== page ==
Maayafushi, once a German and British dive island, is now predominantly an Italian resort run in a very soft club style. It would be similar in approach to Athuruga, somewhere between the all-together-fun of Alimatha and the quiet of Dhiggiri.
Although there are daily and weekly scheduled events, guests are never pushed to join in, merely kept informed. Some weeks the activities take off and everyone on the island seems to take part and get into it. The Maldivian Night might be a big hit, with many guests wearing sarongs; the guests might do their own 'Review' and a special dance on the beach might be organised. Other weeks, an air of 'not for us' settles on the island and the days and evenings pass by quietly, with few activities taken up. The senior staff in the management and animation teams are experienced and good at their job and so pick up quickly on the collective spirit at any one time and respond to it.
Everyone is on all-inclusive. This entails all meals in the restaurant and snacks in the coffee shop and all drinks except certain premium brands, bottles of wine (rather than by the glass), espressos and ice creams. Up to midnight. Windsurfs and canoes are free, catamarans are charged. Snorkeling gear is for hire at the dive base. No excursions are included.
Individual internet packages are expensive and the connection fairly slow. The resort may well go for wifi in the coffee shop and bar in the future but it will still be charged. The resort is really more 'no news, no shoes' than most resorts that use that tag line. Come here wanting and willing to leave your usual daily life behind in Europe. There is just one small television on the island. There is sand almost everywhere except in the rooms and the restaurant. So no shoes and no news.
The small, oblong island lies almost perfectly north-south. Off the southern tip is Maayafushi's distinctive tongue of sand, now rather shorter and broader than before but still wonderful. Off the northern tip are the waterbungalows. An extensive island wall retains the sand around this northern end, groynes then intersperse the fine sandy beach down the remainder of the island, ending with the tongue stretching out into the lagoon, shadeless and inviting.
The west side of the island obviously has the afternoon sun and the sunset but the east side has the snorkeling just off the beach. And this is an excellent island for snorkeling. Thecoral is abundant a good seven metres before reaching the drop-off. Turtles, black-tip reefsharks, morays and schools of fish are abundant; mantas are occasionally seen.
Diving is not as popular with these guests as it once was but the local dive sites are still just as good. This is one of the most famous places for diving in the country, boasting world famous names such as Maaya Thila, Fish Head, Maalhoss Thila and Hafusa Thila where grey reef sharks, white tips, sting rays, eagle rays, snappers, groupers, jack fish and so much more of the great fish are seen around the thilas, heaving with healthy big fancorals, table corals and so on.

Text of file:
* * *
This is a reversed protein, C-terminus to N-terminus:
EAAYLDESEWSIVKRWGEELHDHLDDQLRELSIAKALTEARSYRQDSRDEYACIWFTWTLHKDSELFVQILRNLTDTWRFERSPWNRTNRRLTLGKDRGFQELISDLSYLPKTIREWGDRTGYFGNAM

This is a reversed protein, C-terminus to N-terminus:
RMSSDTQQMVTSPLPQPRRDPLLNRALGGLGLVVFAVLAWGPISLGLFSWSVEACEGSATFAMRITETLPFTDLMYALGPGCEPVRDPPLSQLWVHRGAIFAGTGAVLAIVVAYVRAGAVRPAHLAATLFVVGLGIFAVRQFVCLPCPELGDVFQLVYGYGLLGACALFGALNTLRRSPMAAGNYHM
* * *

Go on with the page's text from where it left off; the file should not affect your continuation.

The 60 beach rooms on the resort come in blocks of four, with a few in pairs. All but ten are large enough to also have a third bed or day bed. In keeping with the simplicity of the island and its philosophy, there is everything you need in the rooms but nothing extra. So there is no telephone, tv or bath but there is a good shower, a hair-dryer and safe. The style is straightforward, neither rich nor rustic.
The 8 waterbungalows are popular with honeymooners and others but they are not very pretty from the outside though the interiors are a good size. Large, sliding glass doors open out to the deck, but these are open on all sides so the neighbours are very visible. Furthermore,the decks face North, more or less, and so do not get much direct sun. On the other hand, they are just a few steps and a swim away from one of the three cuts through to the reef, so for snorkeling they are first rate.
With the coming of the new Italian owners came a thorough upgrading of furniture and interiors and a commitment to the highest industry standards, of which guests are not usually aware. Behind the scenes, the management and staff have worked to secure ISO certification. This is still extremely rare in the Maldives. Essentially it means that guests can be assured of rigorous standards of cleanliness, quality control and maintenance across the whole range of resort operations.
Maayafushi, then, is an Italian-led, modestly-price, straightforward resort with high standards and an old-style Maldives philosophy and great snorkelling.
Reviewed by Adrian Neville